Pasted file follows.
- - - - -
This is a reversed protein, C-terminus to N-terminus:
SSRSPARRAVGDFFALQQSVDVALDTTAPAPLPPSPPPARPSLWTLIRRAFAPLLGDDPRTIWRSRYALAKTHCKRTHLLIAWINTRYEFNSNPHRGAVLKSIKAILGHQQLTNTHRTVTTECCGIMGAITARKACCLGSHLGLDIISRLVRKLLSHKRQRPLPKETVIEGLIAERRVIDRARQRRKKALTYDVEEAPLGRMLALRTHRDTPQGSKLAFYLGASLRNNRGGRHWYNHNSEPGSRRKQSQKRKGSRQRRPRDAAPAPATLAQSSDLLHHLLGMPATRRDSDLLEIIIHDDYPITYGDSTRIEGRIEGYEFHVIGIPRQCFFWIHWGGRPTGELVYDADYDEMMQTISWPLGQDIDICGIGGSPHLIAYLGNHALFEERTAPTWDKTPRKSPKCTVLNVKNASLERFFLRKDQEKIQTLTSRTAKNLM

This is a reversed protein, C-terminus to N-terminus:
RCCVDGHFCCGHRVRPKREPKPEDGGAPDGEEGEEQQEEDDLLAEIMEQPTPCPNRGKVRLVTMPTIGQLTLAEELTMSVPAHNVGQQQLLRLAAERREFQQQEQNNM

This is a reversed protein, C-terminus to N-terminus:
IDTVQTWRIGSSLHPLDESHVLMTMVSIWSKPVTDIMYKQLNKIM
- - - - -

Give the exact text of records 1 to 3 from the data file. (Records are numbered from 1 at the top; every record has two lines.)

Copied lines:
This is a reversed protein, C-terminus to N-terminus:
SSRSPARRAVGDFFALQQSVDVALDTTAPAPLPPSPPPARPSLWTLIRRAFAPLLGDDPRTIWRSRYALAKTHCKRTHLLIAWINTRYEFNSNPHRGAVLKSIKAILGHQQLTNTHRTVTTECCGIMGAITARKACCLGSHLGLDIISRLVRKLLSHKRQRPLPKETVIEGLIAERRVIDRARQRRKKALTYDVEEAPLGRMLALRTHRDTPQGSKLAFYLGASLRNNRGGRHWYNHNSEPGSRRKQSQKRKGSRQRRPRDAAPAPATLAQSSDLLHHLLGMPATRRDSDLLEIIIHDDYPITYGDSTRIEGRIEGYEFHVIGIPRQCFFWIHWGGRPTGELVYDADYDEMMQTISWPLGQDIDICGIGGSPHLIAYLGNHALFEERTAPTWDKTPRKSPKCTVLNVKNASLERFFLRKDQEKIQTLTSRTAKNLM

This is a reversed protein, C-terminus to N-terminus:
RCCVDGHFCCGHRVRPKREPKPEDGGAPDGEEGEEQQEEDDLLAEIMEQPTPCPNRGKVRLVTMPTIGQLTLAEELTMSVPAHNVGQQQLLRLAAERREFQQQEQNNM

This is a reversed protein, C-terminus to N-terminus:
IDTVQTWRIGSSLHPLDESHVLMTMVSIWSKPVTDIMYKQLNKIM